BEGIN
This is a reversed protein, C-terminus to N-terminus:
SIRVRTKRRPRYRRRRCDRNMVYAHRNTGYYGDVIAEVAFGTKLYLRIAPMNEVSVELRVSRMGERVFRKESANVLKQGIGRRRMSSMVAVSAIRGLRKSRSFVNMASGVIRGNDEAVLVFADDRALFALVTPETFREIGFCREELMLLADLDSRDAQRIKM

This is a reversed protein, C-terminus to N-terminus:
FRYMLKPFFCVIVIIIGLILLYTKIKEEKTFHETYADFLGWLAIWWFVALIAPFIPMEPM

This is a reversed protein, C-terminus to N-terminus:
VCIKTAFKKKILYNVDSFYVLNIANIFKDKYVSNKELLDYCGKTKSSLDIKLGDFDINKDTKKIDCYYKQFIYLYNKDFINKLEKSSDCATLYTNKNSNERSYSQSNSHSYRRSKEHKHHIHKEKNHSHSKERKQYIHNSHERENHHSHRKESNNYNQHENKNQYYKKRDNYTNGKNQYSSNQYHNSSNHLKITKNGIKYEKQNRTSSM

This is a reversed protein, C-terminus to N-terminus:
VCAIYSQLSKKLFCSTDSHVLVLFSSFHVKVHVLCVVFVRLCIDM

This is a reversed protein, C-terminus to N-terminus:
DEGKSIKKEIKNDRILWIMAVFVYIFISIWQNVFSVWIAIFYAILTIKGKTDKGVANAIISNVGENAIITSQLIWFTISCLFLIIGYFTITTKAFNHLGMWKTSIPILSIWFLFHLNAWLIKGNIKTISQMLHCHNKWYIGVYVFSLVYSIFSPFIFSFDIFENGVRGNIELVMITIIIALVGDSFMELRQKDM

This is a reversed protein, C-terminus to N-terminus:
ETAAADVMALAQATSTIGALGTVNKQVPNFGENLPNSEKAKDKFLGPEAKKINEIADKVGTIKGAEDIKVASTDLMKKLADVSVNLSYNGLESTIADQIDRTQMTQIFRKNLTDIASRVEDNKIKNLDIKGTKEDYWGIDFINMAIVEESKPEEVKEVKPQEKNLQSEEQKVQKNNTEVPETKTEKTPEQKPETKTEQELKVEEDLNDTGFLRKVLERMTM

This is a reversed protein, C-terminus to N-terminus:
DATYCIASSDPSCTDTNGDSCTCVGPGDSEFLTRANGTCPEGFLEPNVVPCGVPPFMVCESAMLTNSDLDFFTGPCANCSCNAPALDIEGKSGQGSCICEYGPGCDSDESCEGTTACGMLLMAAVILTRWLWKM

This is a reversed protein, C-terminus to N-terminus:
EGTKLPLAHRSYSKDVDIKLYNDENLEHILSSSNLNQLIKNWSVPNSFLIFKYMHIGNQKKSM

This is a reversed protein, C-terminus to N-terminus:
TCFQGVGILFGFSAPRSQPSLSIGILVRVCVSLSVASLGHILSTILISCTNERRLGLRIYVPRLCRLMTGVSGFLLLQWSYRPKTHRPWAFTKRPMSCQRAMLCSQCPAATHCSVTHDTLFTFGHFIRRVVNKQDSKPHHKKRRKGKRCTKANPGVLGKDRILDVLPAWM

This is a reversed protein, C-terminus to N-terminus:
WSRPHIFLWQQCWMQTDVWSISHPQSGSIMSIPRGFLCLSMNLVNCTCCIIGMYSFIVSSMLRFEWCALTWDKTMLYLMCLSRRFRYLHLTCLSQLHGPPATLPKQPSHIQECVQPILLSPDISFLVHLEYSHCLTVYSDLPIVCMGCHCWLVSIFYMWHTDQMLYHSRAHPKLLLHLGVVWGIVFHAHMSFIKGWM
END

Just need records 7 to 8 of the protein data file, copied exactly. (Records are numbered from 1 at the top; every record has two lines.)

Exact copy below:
This is a reversed protein, C-terminus to N-terminus:
DATYCIASSDPSCTDTNGDSCTCVGPGDSEFLTRANGTCPEGFLEPNVVPCGVPPFMVCESAMLTNSDLDFFTGPCANCSCNAPALDIEGKSGQGSCICEYGPGCDSDESCEGTTACGMLLMAAVILTRWLWKM

This is a reversed protein, C-terminus to N-terminus:
EGTKLPLAHRSYSKDVDIKLYNDENLEHILSSSNLNQLIKNWSVPNSFLIFKYMHIGNQKKSM